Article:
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Tokyo cafe to feature robot waiters remotely operated by disabled

orihime robot bot ory lab tokyo

A cafe is set to open in the Akasaka district of Tokyo this November where all the waiters will robots, remotely controlled by people with physical disabilities.

The cafe will open in November until the start of December. It will utilise OriHime-D robots, developed by Ory Lab Inc. The robots will be controlled by people with conditions including amyotrophic lateral sclerosis, a form of motor neuron disease.

The robot waiters are 1.2 meters tall and weigh 20 kilograms. Their controllers will be able to see the cafe thanks to audio and video transmitted over the internet.  The controllers will direct them from home using tablets or computers.

Japan Today reports that Kentaro Yoshifuji, chief executive officer of Ory Lab. Inc, said: “I want to create a world in which people who can’t move their bodies can work too.”

Yoshifuji began to develop robots during his time at Waseda University. He had difficulty communicating, due to a stress-induced illness during childhood. He started developing to help connect people.

OriHime robots are already commonplace – the smaller models are 21.5 centimeters tall and weigh about 600 grams. They are currently utilised by around 70 companies for telecommuting. They can also be used in classrooms by students who cannot attend school due to illness, for example.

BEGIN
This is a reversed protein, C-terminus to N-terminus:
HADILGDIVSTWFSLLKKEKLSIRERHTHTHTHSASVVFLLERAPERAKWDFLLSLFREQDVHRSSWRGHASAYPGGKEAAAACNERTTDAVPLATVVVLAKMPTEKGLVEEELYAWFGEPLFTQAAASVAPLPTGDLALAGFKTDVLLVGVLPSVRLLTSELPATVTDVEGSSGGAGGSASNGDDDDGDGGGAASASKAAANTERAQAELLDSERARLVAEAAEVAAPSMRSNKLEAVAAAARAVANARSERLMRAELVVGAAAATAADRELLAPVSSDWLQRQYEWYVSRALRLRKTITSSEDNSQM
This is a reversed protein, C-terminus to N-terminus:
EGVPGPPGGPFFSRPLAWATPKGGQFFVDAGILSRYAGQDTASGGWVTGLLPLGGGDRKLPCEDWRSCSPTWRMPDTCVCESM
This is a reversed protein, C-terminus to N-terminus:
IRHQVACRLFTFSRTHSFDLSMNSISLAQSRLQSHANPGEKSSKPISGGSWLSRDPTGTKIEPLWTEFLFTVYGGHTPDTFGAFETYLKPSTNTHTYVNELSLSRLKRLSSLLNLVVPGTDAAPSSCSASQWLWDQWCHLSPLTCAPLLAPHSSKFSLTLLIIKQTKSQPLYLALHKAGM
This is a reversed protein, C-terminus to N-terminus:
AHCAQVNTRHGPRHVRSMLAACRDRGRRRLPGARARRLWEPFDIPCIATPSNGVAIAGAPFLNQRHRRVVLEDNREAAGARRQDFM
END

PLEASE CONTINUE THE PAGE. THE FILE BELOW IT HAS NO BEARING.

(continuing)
The company hopes to develop the cafe into a permanent fixture, and increase the number of companies utilising Orihime robots in the run-up to the 2020 Tokyo Olympics and Paralympics.

When the OriHime-D’s debut in August, a robot controlled by Nozomi Murata, who has muscle weakness from autophagic vacuolar myopathy, asked a family if they would like some chocolate.

Masatane Muto, an ALS patient and one of the organizers of the project, said: “Everyone should have the freedom to work in the way they like. Foundation.

“I want to send out the message toward 2020 that you can show hospitality even if you have disabilities.”

Earlier this year, Huis Ten Bosch, the Dutch-themed theme park in Nagasaki, announced plans to use AI and robots to to replace two-thirds of the park’s workforce. Bots have been identified as a tech trend in the attractions industry.

Image courtesy Ory Labs Inc

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Michael Mander

Michael Mander

I am a journalist from Essex, England. I enjoy travelling, and love exploring attractions around the world. I graduated from Lancaster University in 2018. Twitter @michael_mander.

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